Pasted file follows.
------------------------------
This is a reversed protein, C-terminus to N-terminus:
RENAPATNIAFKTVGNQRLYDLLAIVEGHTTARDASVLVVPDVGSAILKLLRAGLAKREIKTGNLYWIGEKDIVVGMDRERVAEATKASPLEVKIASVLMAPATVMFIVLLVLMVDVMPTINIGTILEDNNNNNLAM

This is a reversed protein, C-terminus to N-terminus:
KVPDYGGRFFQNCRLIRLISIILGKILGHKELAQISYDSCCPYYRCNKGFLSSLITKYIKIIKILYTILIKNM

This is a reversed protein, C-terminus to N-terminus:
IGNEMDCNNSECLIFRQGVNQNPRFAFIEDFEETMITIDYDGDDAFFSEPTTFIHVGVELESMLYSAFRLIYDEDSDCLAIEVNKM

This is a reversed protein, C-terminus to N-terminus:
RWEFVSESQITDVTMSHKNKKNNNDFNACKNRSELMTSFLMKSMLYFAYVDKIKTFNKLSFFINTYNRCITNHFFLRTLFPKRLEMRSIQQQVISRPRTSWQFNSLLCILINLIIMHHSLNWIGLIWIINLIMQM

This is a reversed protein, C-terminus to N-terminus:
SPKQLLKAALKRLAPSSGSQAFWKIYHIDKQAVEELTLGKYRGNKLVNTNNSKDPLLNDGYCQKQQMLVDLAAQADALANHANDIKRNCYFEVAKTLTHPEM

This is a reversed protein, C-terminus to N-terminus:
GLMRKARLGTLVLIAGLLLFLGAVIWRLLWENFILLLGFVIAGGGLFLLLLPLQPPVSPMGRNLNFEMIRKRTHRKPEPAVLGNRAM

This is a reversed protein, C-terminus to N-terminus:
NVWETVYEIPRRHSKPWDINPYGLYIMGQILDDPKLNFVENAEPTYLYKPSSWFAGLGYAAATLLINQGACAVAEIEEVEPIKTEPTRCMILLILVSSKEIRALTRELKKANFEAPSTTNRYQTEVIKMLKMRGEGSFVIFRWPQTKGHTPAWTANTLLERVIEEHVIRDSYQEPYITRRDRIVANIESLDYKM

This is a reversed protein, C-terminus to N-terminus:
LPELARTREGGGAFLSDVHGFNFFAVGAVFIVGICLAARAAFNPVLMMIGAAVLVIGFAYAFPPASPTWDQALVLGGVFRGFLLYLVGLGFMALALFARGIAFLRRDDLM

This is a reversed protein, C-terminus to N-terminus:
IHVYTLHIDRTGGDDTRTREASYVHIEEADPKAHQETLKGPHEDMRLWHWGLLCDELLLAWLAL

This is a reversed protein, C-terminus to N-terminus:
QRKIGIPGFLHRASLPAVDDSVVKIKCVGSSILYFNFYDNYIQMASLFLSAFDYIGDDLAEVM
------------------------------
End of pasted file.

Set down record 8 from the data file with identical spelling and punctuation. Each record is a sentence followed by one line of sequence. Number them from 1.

This is a reversed protein, C-terminus to N-terminus:
LPELARTREGGGAFLSDVHGFNFFAVGAVFIVGICLAARAAFNPVLMMIGAAVLVIGFAYAFPPASPTWDQALVLGGVFRGFLLYLVGLGFMALALFARGIAFLRRDDLM